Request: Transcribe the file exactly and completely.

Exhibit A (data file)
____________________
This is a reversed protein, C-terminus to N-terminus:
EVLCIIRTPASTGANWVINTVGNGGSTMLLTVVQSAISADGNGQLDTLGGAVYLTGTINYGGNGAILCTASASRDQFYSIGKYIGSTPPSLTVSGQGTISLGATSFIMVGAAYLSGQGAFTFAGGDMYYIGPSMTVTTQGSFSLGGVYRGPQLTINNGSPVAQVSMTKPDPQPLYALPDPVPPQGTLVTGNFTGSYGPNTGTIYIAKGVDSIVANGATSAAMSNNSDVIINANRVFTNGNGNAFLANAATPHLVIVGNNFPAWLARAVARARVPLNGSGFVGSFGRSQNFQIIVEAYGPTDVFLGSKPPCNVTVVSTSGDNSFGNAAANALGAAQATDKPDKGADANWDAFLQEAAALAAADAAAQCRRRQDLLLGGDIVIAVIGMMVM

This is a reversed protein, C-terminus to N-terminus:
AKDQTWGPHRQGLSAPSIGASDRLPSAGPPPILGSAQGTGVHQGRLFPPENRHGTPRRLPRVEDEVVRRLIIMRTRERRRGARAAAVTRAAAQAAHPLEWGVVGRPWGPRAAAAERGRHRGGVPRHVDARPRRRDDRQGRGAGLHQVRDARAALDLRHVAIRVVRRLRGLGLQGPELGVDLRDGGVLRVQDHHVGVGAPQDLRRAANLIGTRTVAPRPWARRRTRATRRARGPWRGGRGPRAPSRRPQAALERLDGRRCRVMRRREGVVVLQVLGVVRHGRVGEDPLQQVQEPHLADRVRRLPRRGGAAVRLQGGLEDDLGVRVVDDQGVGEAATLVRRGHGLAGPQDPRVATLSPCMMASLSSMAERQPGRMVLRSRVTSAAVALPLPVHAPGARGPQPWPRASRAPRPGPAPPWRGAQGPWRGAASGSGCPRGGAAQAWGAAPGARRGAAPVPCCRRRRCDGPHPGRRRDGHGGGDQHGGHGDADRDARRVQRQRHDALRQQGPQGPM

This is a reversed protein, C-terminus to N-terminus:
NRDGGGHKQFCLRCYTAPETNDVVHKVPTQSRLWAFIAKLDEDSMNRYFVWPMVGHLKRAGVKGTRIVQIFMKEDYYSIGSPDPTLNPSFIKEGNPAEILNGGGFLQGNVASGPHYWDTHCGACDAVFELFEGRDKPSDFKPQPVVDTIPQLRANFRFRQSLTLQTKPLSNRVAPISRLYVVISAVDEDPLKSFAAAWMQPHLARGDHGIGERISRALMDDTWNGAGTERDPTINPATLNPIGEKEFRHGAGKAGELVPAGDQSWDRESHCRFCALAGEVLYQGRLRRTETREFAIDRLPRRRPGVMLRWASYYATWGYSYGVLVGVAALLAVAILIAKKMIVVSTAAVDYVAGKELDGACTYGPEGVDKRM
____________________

This is a reversed protein, C-terminus to N-terminus:
EVLCIIRTPASTGANWVINTVGNGGSTMLLTVVQSAISADGNGQLDTLGGAVYLTGTINYGGNGAILCTASASRDQFYSIGKYIGSTPPSLTVSGQGTISLGATSFIMVGAAYLSGQGAFTFAGGDMYYIGPSMTVTTQGSFSLGGVYRGPQLTINNGSPVAQVSMTKPDPQPLYALPDPVPPQGTLVTGNFTGSYGPNTGTIYIAKGVDSIVANGATSAAMSNNSDVIINANRVFTNGNGNAFLANAATPHLVIVGNNFPAWLARAVARARVPLNGSGFVGSFGRSQNFQIIVEAYGPTDVFLGSKPPCNVTVVSTSGDNSFGNAAANALGAAQATDKPDKGADANWDAFLQEAAALAAADAAAQCRRRQDLLLGGDIVIAVIGMMVM

This is a reversed protein, C-terminus to N-terminus:
AKDQTWGPHRQGLSAPSIGASDRLPSAGPPPILGSAQGTGVHQGRLFPPENRHGTPRRLPRVEDEVVRRLIIMRTRERRRGARAAAVTRAAAQAAHPLEWGVVGRPWGPRAAAAERGRHRGGVPRHVDARPRRRDDRQGRGAGLHQVRDARAALDLRHVAIRVVRRLRGLGLQGPELGVDLRDGGVLRVQDHHVGVGAPQDLRRAANLIGTRTVAPRPWARRRTRATRRARGPWRGGRGPRAPSRRPQAALERLDGRRCRVMRRREGVVVLQVLGVVRHGRVGEDPLQQVQEPHLADRVRRLPRRGGAAVRLQGGLEDDLGVRVVDDQGVGEAATLVRRGHGLAGPQDPRVATLSPCMMASLSSMAERQPGRMVLRSRVTSAAVALPLPVHAPGARGPQPWPRASRAPRPGPAPPWRGAQGPWRGAASGSGCPRGGAAQAWGAAPGARRGAAPVPCCRRRRCDGPHPGRRRDGHGGGDQHGGHGDADRDARRVQRQRHDALRQQGPQGPM

This is a reversed protein, C-terminus to N-terminus:
NRDGGGHKQFCLRCYTAPETNDVVHKVPTQSRLWAFIAKLDEDSMNRYFVWPMVGHLKRAGVKGTRIVQIFMKEDYYSIGSPDPTLNPSFIKEGNPAEILNGGGFLQGNVASGPHYWDTHCGACDAVFELFEGRDKPSDFKPQPVVDTIPQLRANFRFRQSLTLQTKPLSNRVAPISRLYVVISAVDEDPLKSFAAAWMQPHLARGDHGIGERISRALMDDTWNGAGTERDPTINPATLNPIGEKEFRHGAGKAGELVPAGDQSWDRESHCRFCALAGEVLYQGRLRRTETREFAIDRLPRRRPGVMLRWASYYATWGYSYGVLVGVAALLAVAILIAKKMIVVSTAAVDYVAGKELDGACTYGPEGVDKRM